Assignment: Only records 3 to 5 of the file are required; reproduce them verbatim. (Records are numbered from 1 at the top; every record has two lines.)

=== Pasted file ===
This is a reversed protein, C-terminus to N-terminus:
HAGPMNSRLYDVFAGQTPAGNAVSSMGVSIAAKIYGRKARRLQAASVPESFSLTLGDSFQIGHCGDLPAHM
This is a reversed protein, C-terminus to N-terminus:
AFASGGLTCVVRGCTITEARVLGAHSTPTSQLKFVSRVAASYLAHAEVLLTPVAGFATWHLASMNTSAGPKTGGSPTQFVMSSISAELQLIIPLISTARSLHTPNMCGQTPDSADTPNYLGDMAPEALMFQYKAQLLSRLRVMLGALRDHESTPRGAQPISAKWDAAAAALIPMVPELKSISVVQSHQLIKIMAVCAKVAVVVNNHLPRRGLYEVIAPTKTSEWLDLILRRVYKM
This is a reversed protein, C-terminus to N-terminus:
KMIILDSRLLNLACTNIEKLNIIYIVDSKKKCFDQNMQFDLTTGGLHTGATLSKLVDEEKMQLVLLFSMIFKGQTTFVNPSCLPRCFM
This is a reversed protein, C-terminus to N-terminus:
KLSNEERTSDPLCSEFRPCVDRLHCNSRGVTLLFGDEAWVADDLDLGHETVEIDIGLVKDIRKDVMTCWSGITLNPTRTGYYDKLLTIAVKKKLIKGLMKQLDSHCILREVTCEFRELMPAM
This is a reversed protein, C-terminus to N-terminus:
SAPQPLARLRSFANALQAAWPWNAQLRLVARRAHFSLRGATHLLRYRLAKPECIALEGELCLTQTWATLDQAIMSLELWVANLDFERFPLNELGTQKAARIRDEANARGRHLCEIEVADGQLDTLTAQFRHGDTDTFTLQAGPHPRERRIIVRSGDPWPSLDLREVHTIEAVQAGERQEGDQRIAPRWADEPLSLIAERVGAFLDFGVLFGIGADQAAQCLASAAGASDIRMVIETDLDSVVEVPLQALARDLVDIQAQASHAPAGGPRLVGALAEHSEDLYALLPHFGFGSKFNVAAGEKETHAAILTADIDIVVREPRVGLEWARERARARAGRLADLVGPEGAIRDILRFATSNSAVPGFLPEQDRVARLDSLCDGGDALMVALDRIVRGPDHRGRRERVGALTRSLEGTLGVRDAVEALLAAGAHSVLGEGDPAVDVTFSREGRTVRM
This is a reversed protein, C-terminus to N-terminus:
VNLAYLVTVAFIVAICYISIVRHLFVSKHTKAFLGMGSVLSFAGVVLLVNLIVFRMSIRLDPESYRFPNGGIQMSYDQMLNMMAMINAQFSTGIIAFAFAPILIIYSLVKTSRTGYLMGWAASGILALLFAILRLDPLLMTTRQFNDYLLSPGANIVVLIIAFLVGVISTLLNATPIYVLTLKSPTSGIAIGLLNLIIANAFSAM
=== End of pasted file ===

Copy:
This is a reversed protein, C-terminus to N-terminus:
KMIILDSRLLNLACTNIEKLNIIYIVDSKKKCFDQNMQFDLTTGGLHTGATLSKLVDEEKMQLVLLFSMIFKGQTTFVNPSCLPRCFM
This is a reversed protein, C-terminus to N-terminus:
KLSNEERTSDPLCSEFRPCVDRLHCNSRGVTLLFGDEAWVADDLDLGHETVEIDIGLVKDIRKDVMTCWSGITLNPTRTGYYDKLLTIAVKKKLIKGLMKQLDSHCILREVTCEFRELMPAM
This is a reversed protein, C-terminus to N-terminus:
SAPQPLARLRSFANALQAAWPWNAQLRLVARRAHFSLRGATHLLRYRLAKPECIALEGELCLTQTWATLDQAIMSLELWVANLDFERFPLNELGTQKAARIRDEANARGRHLCEIEVADGQLDTLTAQFRHGDTDTFTLQAGPHPRERRIIVRSGDPWPSLDLREVHTIEAVQAGERQEGDQRIAPRWADEPLSLIAERVGAFLDFGVLFGIGADQAAQCLASAAGASDIRMVIETDLDSVVEVPLQALARDLVDIQAQASHAPAGGPRLVGALAEHSEDLYALLPHFGFGSKFNVAAGEKETHAAILTADIDIVVREPRVGLEWARERARARAGRLADLVGPEGAIRDILRFATSNSAVPGFLPEQDRVARLDSLCDGGDALMVALDRIVRGPDHRGRRERVGALTRSLEGTLGVRDAVEALLAAGAHSVLGEGDPAVDVTFSREGRTVRM